Agricultural Information and Indigenous Knowledge in Peasant Economy
Agricultural information and indigenous knowledge were examined among peasants of the central Ethiopian highlands. Measures of central tendency, logical explanation, descriptive analysis, problem solving tests, scoring and logit analysis were performed. The findings indicate that information from extension agents tends to favour peasant associations or farmers that are closer to cities, service cooperatives, politicians and extension agents. Despite variations in the sources and access to information, the extent to which information is subjected to conscious processing determines its value to decision-makers. Furthermore, the value of information is greatly influenced by indigenous knowledge or social experience and schooling. Farmers who are beneficiaries of projects and friends with politicians received higher scores on production problems compared to the control group. Production knowledge is found to be locale-specific and varies by age. Production knowledge is greatly influenced by experience, index of awareness, proximity to infrastructural facilities and sources of information. The findings also indicate that education enables households to relate production problems to experience and outside information. Development strategies could facilitate the attainment of food self-sufficiency if the contents and delivery mechanisms of agricultural information are equitable, and indigenous production knowledge of peasants is integrated with secular and extension education.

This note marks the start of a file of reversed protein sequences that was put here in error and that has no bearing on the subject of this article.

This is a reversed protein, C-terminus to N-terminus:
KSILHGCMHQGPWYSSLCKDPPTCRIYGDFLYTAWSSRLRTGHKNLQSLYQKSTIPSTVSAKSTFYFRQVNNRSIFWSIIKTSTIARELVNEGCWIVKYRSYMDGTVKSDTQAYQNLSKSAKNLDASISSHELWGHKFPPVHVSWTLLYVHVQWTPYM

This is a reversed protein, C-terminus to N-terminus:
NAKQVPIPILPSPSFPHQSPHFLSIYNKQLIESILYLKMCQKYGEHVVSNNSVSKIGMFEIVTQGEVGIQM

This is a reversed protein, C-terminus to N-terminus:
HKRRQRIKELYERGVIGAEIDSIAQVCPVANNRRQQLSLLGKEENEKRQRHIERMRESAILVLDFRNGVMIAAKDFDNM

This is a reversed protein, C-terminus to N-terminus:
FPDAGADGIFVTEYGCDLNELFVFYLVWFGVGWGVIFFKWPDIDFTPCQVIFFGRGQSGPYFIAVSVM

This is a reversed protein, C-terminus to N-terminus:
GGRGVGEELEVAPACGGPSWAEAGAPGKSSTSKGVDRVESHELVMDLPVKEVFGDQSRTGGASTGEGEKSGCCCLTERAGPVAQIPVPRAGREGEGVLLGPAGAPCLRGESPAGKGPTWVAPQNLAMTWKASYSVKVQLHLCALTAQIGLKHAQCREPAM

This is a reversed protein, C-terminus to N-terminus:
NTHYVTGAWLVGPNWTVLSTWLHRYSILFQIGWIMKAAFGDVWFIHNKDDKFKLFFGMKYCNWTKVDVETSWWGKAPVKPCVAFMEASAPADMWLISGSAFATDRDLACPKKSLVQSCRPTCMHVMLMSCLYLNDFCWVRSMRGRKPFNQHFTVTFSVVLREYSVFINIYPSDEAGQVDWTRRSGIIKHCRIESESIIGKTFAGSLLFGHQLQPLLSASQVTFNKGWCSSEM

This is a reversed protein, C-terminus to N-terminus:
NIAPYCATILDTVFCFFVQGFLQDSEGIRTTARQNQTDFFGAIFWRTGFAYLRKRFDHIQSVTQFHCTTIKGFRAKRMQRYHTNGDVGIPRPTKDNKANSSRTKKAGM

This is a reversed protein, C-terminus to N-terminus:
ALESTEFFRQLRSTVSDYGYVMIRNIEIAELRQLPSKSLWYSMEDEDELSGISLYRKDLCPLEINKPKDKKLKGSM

|Date of creation:||12 Apr 1993|
|Date of revision:||12 Aug 1994|
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